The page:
I’m building for the years to be that little brother following me.

~ Author Unknown ~

 

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Here are some pictures of my little ones having fun together. It is great to always have a friend available to play with! These are older pictures from back before our youngest was born, so they are only of our oldest 4. When I transfer more pictures over to this computer I will post some more pictures of all 5 of them together.
Kaitlyn, Kyle, and Kassidy hanging out in the tree-house.
Kyle and Kassidy having some park fun.
Kaitlyn, Kyle, and Kourtney in the weather exhibit at the Children’s Museum.
Kaitlyn, Kyle, and Kourtney playing in the pioneer gallery of the Children’s Museum.
Kaitlyn, Kyle, and Kourtney having an indoor picnic together for their snack.
Kaitlyn, Kyle, and Kourtney enjoy the butterfly garden at the zoo.
Kaitlyn, Kyle, Kourtney, and Kassidy are all ready for a nice summer walk!

Kourtney gives Kyle a helpful push in the swing.

Kyle and Kassidy blasting off to space in a rocket!

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My last entry was a picture of all 5 of our children sitting together smiling on our couch, with words describing that it is possible for brothers and sisters to be friends-best friends in fact. A new reader, Jana, asked me how to make siblings friends and said that she is facing sibling rivalry at the moment. So, I decided to respond to this question in a new entry. Now, before I begin, please know that things are not perfect around here. We still deal with the typical day-to-day interactions just like everyone else does, some pleasant and some not. But I like to think that we have been able to foster an attitude in our children to regard one another much differently than they are encouraged to in society and culture these days. So, here are some things that have worked for us.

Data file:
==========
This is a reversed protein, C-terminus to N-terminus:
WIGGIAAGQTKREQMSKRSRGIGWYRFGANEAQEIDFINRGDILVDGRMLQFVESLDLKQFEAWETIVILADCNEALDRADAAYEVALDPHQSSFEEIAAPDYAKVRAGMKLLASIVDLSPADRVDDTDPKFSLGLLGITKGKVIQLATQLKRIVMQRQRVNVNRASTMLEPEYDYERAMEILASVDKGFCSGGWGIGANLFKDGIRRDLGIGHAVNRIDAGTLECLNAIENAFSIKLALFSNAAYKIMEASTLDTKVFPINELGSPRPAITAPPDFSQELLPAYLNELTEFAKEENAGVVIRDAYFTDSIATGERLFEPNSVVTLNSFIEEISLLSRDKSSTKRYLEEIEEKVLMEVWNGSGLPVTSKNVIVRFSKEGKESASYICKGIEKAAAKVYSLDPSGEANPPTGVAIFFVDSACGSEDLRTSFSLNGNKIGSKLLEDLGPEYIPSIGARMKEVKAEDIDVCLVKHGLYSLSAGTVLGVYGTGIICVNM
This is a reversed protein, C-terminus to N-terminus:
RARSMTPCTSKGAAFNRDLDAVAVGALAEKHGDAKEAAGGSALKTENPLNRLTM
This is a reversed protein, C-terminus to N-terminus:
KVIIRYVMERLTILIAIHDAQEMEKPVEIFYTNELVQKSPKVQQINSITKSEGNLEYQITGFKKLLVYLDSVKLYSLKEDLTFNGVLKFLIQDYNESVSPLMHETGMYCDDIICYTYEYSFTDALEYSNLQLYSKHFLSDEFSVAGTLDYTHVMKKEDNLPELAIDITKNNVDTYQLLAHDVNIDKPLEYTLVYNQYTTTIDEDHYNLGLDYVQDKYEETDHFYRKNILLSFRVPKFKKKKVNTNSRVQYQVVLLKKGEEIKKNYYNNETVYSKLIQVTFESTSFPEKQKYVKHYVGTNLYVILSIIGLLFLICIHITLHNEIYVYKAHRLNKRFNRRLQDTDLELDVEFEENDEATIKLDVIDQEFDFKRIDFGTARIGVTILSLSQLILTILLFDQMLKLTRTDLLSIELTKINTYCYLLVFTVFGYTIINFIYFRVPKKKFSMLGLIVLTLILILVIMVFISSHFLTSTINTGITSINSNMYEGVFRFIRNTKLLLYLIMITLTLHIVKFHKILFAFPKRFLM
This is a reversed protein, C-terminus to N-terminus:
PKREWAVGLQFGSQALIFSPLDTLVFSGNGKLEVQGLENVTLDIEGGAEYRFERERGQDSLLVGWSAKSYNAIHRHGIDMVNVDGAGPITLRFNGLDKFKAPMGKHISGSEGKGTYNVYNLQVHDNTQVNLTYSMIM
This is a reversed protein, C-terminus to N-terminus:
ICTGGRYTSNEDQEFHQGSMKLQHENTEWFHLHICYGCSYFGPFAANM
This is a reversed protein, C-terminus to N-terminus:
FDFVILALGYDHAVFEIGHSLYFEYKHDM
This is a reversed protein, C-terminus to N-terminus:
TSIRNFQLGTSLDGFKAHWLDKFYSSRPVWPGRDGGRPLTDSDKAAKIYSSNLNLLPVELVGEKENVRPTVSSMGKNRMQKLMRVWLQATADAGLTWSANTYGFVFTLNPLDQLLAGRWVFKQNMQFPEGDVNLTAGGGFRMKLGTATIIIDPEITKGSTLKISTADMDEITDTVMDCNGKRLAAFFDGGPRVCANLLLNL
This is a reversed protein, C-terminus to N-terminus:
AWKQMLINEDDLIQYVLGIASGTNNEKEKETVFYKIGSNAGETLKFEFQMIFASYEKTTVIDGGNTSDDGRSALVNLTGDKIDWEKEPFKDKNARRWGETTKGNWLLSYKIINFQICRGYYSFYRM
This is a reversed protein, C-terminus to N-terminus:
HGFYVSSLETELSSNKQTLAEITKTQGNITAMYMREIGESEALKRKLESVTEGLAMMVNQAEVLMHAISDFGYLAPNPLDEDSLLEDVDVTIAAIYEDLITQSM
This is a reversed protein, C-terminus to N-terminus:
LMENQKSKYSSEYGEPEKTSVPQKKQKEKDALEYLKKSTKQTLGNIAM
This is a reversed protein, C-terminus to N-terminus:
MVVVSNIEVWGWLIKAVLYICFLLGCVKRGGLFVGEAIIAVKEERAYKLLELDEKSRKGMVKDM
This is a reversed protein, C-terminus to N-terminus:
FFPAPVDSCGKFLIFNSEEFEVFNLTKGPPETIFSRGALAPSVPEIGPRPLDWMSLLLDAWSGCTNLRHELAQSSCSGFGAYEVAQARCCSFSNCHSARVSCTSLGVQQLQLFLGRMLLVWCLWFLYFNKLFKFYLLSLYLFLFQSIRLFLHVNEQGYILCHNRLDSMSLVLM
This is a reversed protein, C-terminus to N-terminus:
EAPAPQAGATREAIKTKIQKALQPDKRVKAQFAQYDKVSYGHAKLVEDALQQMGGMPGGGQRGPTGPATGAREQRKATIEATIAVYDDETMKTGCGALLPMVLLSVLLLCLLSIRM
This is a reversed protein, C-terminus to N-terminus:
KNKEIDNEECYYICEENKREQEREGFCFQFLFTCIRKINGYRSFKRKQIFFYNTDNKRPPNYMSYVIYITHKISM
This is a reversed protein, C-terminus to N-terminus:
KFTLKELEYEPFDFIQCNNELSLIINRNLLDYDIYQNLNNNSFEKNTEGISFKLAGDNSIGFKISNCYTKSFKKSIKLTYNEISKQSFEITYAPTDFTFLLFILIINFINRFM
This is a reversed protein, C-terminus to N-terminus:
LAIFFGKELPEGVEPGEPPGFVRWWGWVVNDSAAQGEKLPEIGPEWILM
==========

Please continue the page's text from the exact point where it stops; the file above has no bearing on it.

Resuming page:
•  We have spoken to each child about their siblings from an early age-when they were still babies. From the very beginning, we have told them that their brothers and sisters will be their best friends. Simply verbalizing this really does make a difference. It is so different from what they many times here from other children. It flies directly in the face of the usual “I HATE my little brother”.Or, “My sister is SUCH a pest”.  For us, it is not just, Mommy is having a new baby. It is, Mommy is having a new play-mate. Mommy is having a new friend to join in the fun when he/she is old enough to. The older children are encouraged to be involved in each new little one’s life from the start. They are not disappointed either. It goes from a baby who adores them, to a toddler who adores them, to children who have only grown up knowing a deep and profound love for each other. Now THAT is a bond!
  • We teach a servant’s heart. This can be revealed even in the small things, like sharing. It is not always easy, especially in the beginning, but the older children almost always think of how they can share something with each other before indulging. Perhaps they are given a treat by someone. You are more likely to see them deliberating over how to break a candy bar up into the appropriate number of pieces so everyone gets some, than fighting over it. My two oldest children participate in Bible Quizzing. This year, the leadership gave each child a piece of candy for every Bible Verse they memorized. Both of them deliberately selected some candy that they enjoy, and some special pieces that they knew the younger children would like. I did not ask them to do this. It brings them joy to do so.